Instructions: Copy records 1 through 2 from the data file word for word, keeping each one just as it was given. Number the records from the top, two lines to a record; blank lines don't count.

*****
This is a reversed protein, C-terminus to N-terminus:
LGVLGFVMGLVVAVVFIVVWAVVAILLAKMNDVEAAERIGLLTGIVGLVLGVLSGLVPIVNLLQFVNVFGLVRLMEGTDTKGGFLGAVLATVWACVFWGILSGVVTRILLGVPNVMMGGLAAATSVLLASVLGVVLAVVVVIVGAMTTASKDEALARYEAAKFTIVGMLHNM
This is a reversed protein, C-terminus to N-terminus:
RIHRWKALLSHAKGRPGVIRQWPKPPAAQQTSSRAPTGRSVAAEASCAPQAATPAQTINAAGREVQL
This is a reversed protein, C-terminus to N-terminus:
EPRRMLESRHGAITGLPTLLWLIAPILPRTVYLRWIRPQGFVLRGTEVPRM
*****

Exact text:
This is a reversed protein, C-terminus to N-terminus:
LGVLGFVMGLVVAVVFIVVWAVVAILLAKMNDVEAAERIGLLTGIVGLVLGVLSGLVPIVNLLQFVNVFGLVRLMEGTDTKGGFLGAVLATVWACVFWGILSGVVTRILLGVPNVMMGGLAAATSVLLASVLGVVLAVVVVIVGAMTTASKDEALARYEAAKFTIVGMLHNM
This is a reversed protein, C-terminus to N-terminus:
RIHRWKALLSHAKGRPGVIRQWPKPPAAQQTSSRAPTGRSVAAEASCAPQAATPAQTINAAGREVQL